Ryan PT-22 Recruit
In 1933, Claude Ryan began producing the S-T (Sport-Trainer) monoplane for civilian pilot training. The U.S. Army Air Corps acquired an example of the S-T in 1939; the USAAC was seeking monowing trainers to replace its fleet of biplane training aircraft, since all of the combat aircraft being produced were of monowing design. They found the plane to their liking, and contracted with Ryan for production of the aircraft. The PT-22 was the most extensively built model, with 1,023 planes being produced.
The plane has a crew of two: pupil and instructor. The plane uses 6 gallons of aviation fuel per hour at routine usage. A full load of fuel costs $4.80. The plane had a historical range of 352 miles.
Ryan P-22 Recruit
Subassemblies: Recon Fighter chassis +2; Recon Plane wings +2; 3 fixed wheels +0.
Powertrain: 119-kW HP gasoline engine with 119-kW prop and 24-gallon fuel tank [Body], 4,000 kWs battery.
Occ.: 2 XCS Body
Cargo: 7 Body
Armor F RL B T U
All: 2/3 2/3 2/3 2/3 2/3
Body: Backup driver option, autopilot, small radio transmitter and receiver (3-mile range), navigation instruments.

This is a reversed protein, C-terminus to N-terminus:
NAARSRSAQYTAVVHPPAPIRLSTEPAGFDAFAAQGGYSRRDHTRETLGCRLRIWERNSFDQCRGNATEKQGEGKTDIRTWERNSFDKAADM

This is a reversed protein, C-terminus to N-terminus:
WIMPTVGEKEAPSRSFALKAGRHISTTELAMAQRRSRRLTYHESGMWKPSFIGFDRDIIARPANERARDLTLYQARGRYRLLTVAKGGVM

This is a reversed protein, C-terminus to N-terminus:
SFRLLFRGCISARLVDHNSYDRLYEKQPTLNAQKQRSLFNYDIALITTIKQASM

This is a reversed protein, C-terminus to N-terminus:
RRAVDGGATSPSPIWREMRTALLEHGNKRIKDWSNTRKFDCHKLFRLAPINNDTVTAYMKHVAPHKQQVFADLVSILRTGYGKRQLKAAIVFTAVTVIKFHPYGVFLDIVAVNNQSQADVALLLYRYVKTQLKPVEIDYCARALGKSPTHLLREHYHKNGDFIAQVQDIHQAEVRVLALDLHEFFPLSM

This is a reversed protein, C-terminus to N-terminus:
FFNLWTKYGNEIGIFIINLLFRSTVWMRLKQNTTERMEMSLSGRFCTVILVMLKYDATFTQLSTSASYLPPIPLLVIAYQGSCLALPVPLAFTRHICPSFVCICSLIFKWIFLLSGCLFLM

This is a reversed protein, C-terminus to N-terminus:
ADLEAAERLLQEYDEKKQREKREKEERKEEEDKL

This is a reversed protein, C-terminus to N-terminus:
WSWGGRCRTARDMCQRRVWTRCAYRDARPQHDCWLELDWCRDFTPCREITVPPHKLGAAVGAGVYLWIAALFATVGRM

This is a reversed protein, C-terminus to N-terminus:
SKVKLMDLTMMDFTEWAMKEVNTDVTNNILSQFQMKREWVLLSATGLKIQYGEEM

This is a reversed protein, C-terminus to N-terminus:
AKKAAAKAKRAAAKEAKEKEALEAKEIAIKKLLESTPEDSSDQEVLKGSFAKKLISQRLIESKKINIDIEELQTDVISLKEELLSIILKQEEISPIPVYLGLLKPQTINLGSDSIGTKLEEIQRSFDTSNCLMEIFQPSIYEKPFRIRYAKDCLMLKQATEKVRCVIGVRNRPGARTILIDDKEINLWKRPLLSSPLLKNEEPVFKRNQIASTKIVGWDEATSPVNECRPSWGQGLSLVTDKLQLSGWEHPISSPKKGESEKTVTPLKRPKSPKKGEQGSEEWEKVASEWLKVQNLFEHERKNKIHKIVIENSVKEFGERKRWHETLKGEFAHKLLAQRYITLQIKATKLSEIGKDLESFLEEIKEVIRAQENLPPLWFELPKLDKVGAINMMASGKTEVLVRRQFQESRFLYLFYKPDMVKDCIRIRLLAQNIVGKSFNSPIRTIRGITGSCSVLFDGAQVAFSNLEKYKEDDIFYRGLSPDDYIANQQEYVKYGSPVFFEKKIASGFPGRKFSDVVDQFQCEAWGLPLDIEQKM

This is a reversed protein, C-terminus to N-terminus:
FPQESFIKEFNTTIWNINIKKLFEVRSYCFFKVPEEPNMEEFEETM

Size: 22'x30'x7' Payload: 0.27 tons Lwt.: 0.93 tons
Volume: 96 Maint.: 150 hours Cost: $1,772
HT: 7. HPs: 15 Body, 25 each Wing, 2 each Wheel.
aSpeed: 131 aAccel: 4 aDecel: 19 aMR: 5 aSR: 1
Stall Speed: 50 mph. Take Off Run: 278 yards. Landing Run: 250 yards.
gSpeed: 181 gAccel: 9 gDecel: 10 gMR: 0.5 gSR: 2
Ground Pressure: Low. 1/3 Off-Road Speed.
Historical wing area was 134 sf. Design loaded weight was 1,923 lbs.; it was decreased 3% to the historical. Design aSpeed was 136 mph. Historical values were used for all calculations when available. A 30-gallon fuel tank was purchased for the design; the historical 24-gallon capacity is shown. Using the calculated gSpeed at 1/3 Off-Road speed (60 mph) gSpeed is 120% of stall speed, allowing the aircraft to easily get airborne from a rough field, at the GM's discretion.
The YPT-16 (1939) were 15 aircraft initially acquired by the USAAC for further evaluations. They featured a 93-kW engine.
The PT-20 (1940) was the USAAC's initial order of 30 aircraft. They were essentially the same as the YPT-16.
The PT-21 (1941) featured a 98-kW engine. 100 produced. The PT-16A and PT-20A were up-engined aircraft of the former models. All of these aircraft also featured wheel spats for improved aerodynamics. The spats were deleted from the PT-22 to allow for easier maintenance and inspection of the landing gear--a vital task for a training plane!
The PT-22A (1941) were 25 aircraft built for the Netherlands that were ultimately acquired by the USAAC. The Navy ordered 100 examples of the PT-22 as well. Their version was designated the NR-1 Recruit.
From the Aerodrome for GURPS
© 2009 by Jim Antonicic